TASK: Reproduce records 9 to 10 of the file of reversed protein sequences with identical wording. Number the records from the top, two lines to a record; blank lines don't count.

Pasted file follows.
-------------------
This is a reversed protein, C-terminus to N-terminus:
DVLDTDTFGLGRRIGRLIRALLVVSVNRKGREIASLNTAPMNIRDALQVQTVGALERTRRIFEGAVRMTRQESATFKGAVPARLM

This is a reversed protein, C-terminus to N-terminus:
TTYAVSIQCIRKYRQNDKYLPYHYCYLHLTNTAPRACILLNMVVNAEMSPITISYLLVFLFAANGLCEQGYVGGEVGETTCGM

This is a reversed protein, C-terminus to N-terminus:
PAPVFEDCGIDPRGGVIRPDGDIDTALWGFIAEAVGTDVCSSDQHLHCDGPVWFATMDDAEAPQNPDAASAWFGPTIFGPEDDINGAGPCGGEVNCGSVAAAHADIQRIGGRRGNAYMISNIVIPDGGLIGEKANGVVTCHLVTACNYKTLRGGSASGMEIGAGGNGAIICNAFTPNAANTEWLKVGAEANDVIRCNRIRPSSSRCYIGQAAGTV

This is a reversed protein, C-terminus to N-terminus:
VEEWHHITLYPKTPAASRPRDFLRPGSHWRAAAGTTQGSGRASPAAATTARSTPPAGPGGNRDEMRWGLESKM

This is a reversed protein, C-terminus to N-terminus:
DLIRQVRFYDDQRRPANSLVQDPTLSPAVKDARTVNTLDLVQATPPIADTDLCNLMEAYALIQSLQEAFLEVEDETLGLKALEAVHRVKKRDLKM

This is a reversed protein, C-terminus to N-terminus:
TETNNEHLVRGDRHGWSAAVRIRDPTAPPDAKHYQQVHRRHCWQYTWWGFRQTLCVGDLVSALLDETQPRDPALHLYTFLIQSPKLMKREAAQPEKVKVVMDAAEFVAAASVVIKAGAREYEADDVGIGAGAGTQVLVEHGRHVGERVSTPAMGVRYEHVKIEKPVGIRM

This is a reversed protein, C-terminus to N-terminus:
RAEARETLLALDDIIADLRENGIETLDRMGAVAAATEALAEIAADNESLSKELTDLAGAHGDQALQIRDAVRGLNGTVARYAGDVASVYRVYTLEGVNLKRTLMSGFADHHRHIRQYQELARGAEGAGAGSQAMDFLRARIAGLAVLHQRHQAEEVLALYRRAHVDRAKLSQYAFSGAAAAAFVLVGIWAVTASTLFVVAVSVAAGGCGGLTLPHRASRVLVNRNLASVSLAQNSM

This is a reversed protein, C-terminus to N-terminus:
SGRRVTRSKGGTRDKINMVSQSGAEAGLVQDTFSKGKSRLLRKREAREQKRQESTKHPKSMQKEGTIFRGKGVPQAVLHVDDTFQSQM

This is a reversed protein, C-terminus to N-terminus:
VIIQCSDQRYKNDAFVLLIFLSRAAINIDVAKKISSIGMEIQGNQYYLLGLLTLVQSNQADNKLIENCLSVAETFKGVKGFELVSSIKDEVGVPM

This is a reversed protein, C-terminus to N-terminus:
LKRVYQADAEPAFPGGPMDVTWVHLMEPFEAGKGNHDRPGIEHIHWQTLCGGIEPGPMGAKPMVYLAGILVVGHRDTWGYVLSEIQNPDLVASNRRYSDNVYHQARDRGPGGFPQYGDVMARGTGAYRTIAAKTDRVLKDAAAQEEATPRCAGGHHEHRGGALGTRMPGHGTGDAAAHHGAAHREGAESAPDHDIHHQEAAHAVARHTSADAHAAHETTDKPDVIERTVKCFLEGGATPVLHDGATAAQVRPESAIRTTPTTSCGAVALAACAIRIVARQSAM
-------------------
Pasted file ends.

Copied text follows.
This is a reversed protein, C-terminus to N-terminus:
VIIQCSDQRYKNDAFVLLIFLSRAAINIDVAKKISSIGMEIQGNQYYLLGLLTLVQSNQADNKLIENCLSVAETFKGVKGFELVSSIKDEVGVPM

This is a reversed protein, C-terminus to N-terminus:
LKRVYQADAEPAFPGGPMDVTWVHLMEPFEAGKGNHDRPGIEHIHWQTLCGGIEPGPMGAKPMVYLAGILVVGHRDTWGYVLSEIQNPDLVASNRRYSDNVYHQARDRGPGGFPQYGDVMARGTGAYRTIAAKTDRVLKDAAAQEEATPRCAGGHHEHRGGALGTRMPGHGTGDAAAHHGAAHREGAESAPDHDIHHQEAAHAVARHTSADAHAAHETTDKPDVIERTVKCFLEGGATPVLHDGATAAQVRPESAIRTTPTTSCGAVALAACAIRIVARQSAM